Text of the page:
Overall Grade: ⭐️ ⭐️ ⭐️ ⭐️ ⭐️
By all accounts, Jewel E. Ann’s For Lucy is a quintessential JEA book. With its reticent hero, a storyline that points to the tip of the iceberg for much of its story without readily unveiling the entire iceberg, and a twist that leaves you emotionally drained and overwhelmed, For Lucy is everything you adore about Jewel E. Ann.
As is the case with any of her books, the requirement for For Lucy should be a tissue box. In fact, I’m thinking she needs a cross-promotion with Kleenex. An emotionally wrought story that reveals itself incrementally, moving seamlessly between the past and present, this book feels like an emotional juggernaut for her. It will be easy to dislike the heroine of For Lucy because her hero, Emmett, shows a capacity for love beyond imagination. He is the definition of unconditional love in the way that he loves his heroine, Tatum, and his daughter, Lucy. But don’t be fooled, though. As you read this book, you must remember that it’s a singular point of view, more specifically Emmett’s. This automatically makes him an unreliable narrator. Therefore it’s impossible to fully “see” Tatum because we don’t get the fullness of her characterization beyond any kind of light other than the one that Emmett shines over her. There will be moments in For Lucy when you don’t like her. But remind yourself that you can’t know Tatum’s feelings, motivations, and complete thoughts without her point of view, and you won’t get it in this story.
With that, what is most profound about For Lucy is Jewel E. Ann’s dual message about love and forgiveness. I felt challenged by Ann’s insistence at looking at the scope of love and forgiveness as they are intertwined in this story. Through the vessel of Tatum and Emmett’s journey, you’ll feel the slipperiness of love: how it can be diminished or incapacitated by the actions of others. And, honestly, it feels a bit ugly in your soul when you realize that this is a part of the human condition. This is Jewel E. Ann’s genius in For Lucy. She asks you to consider the depth of your love for another person and its limitations.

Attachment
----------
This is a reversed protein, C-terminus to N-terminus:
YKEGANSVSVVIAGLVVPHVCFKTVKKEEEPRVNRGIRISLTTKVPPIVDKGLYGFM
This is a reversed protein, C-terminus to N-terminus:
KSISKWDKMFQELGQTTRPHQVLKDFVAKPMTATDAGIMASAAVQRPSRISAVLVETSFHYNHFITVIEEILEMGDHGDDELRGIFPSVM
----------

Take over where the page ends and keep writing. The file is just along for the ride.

Even more, there is a decided insistence in looking at the love of a parent. Which is a deeper love – the love for a child or the love for a spouse? As wave after wave of past memories add to Emmett’s journey, you see his almost inhuman capacity to love another flawed being, and it cuts at you. It’s in this where you, the reader, struggle to like Tatum. Yet, instead of looking at her with a growing disdain, Jewel E. Ann is asking us to look inward to question ourselves by placing ourselves in Emmett and Tatum’s shoes. In that struggle, you will or should find your own truths about your capacity to love others the face of the failings of humanity. I think what you find at the end of For Lucy is a better understanding of one’s ability to forgive, move on, and love another through it all.
And in true Jewel E. Ann fashion, she writes an ending that reads as both didactic and entertaining. She brings you the perfect ending for Tatum, Emmett, and Lucy, and she reminds you in her quiet ways that the cut of trauma can find its salve with love and forgiveness.
One suggestion: Be sure to have a box of tissue near you. Besides this being a 5-star read, For Lucy is a four hanky story. Once again, Jewel E. Ann finds a space to inhabit interrogating the human condition, and she leaves you changed.
In love and romance,